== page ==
So with all that said, we’re back to: is this finances or the baseball people overestimating the talent they had in-house? We probably won’t ever know the extent to which it ebbs one way or the other, but the way this roster was constructed is most certainly flawed.

I’ve always been a supporter and believer in General Manager, Sandy Alderson, but you can’t help but question the logic of coming into this season without a real center fielder or legitimate everyday option for third base. I’m willing to give him the benefit of the doubt on things like the depth of the pitching staff and bullpen because of the sheer volume of injuries suffered, but there was no excuse to field such a limited and unathletic roster that has little athleticism and flexibility to be able to consistently catch the baseball and gives the opposition way too many extra outs to play with. That is on Sandy and crew and there’s no way around that.

Where Sandy also has to pick up blame is in the draft and that was on perfect display for the last few days against the Dodgers. In today’s NY Post, Kevin Kernan wrote an article highlighting some questionable personnel decisions that the front office has made since taking over which includes drafting Gavin Cecchini six spots before Los Angeles selected wonderkind shortstop, Corey Seager. There are more examples of such misses (the article mentions letting Daniel Murphy and Justin Turner walk, which isn’t entirely fair), but then again, sixteen other teams also passed on Seager that year.

The MLB Draft is such a crapshoot. You don’t see any real return or potential for a couple of years after making your picks, but you have to wonder what goes on in situations like these. You constantly hear about the grizzled, old baseball lifer complaining about the new stats-driven period we’re living in saying that you have to use the “eye-test” and be able to spot things that don’t show up in a box score. While Sandy Alderson certainly leans towards data and is the Godfather of Sabrmetric usage in front offices, he’s not exactly at the forefront of that movement any longer and has been around the game so long that he probably is more old-school now than people really think. He certainly hasn’t found the latest inefficiency to exploit like some of his cohorts around the league and the Mets may be suffering because of it.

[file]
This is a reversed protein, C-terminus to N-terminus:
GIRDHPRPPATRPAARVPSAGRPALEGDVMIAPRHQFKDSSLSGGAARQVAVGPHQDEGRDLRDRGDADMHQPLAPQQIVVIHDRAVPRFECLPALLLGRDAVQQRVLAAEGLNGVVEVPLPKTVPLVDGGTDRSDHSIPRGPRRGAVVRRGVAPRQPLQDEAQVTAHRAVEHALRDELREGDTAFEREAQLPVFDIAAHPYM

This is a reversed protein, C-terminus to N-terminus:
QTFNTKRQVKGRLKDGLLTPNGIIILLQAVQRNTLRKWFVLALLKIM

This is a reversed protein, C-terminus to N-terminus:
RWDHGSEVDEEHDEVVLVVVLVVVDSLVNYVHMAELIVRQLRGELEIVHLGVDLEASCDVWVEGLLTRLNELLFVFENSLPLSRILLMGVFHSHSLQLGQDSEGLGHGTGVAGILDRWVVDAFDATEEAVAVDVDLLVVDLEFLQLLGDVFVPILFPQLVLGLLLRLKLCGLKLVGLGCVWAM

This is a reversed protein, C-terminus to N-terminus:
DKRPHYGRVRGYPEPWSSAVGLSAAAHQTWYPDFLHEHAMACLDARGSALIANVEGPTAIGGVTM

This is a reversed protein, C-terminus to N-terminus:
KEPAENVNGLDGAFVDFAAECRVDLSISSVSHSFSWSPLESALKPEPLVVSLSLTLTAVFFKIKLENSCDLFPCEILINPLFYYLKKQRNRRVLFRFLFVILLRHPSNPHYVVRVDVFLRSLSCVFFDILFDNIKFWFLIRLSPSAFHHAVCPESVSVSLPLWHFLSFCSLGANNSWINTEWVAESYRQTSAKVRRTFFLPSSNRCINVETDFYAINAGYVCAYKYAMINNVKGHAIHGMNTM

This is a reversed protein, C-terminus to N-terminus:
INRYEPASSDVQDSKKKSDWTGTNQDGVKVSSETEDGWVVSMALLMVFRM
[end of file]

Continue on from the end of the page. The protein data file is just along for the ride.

Underperformance, Over Reliance, Indecision

This can easily be broken into their own sections, but I’ll try to combine them to save space and time. Look, I’ve written before about how much I love Jose Reyes (domestic violence incident notwithstanding), but you can’t watch the current version of him and honestly say he’s a Major League player right now. At the plate, he’s been an unmitigated disaster, hovering well below the Mendoza line for the majority of 2017 thus far and getting so jumpy while hitting with men on base that he resembles somebody stuck on the subway who just wants to get to the next stop so they can run off the train and find somewhere to drop a deuce. He hasn’t been any better in the field either as his diminished range and lack of comfort at 3B have made him a liability on both ends.

To further pile on Jose, because of Terry Collins’ insistence on playing vets, he was getting way too much undeserved playing time while Wilmer Flores, TJ Rivera and anybody else who was younger and could maybe represent an upgrade rotted on the bench until semi-recently. It’s not just Reyes, but he represents the most glaring example on a roster that can’t afford to keep dead weight around. Which brings us to…

Amed Rosario.